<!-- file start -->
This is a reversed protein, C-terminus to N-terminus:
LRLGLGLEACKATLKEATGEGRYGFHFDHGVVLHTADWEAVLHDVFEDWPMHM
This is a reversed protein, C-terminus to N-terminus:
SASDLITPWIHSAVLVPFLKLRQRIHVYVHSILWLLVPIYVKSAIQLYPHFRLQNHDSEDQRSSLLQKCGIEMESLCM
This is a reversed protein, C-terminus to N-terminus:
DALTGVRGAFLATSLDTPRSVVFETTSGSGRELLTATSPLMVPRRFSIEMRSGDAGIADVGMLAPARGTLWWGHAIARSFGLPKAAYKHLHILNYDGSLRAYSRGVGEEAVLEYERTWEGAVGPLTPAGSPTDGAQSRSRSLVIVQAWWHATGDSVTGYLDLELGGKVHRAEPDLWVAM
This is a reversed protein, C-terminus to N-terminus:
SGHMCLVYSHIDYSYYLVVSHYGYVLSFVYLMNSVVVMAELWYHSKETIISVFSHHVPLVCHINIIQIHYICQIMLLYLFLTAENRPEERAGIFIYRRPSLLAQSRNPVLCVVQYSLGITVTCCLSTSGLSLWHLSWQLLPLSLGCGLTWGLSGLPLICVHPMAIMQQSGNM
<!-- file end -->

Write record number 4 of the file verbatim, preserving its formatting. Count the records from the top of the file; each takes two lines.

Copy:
This is a reversed protein, C-terminus to N-terminus:
SGHMCLVYSHIDYSYYLVVSHYGYVLSFVYLMNSVVVMAELWYHSKETIISVFSHHVPLVCHINIIQIHYICQIMLLYLFLTAENRPEERAGIFIYRRPSLLAQSRNPVLCVVQYSLGITVTCCLSTSGLSLWHLSWQLLPLSLGCGLTWGLSGLPLICVHPMAIMQQSGNM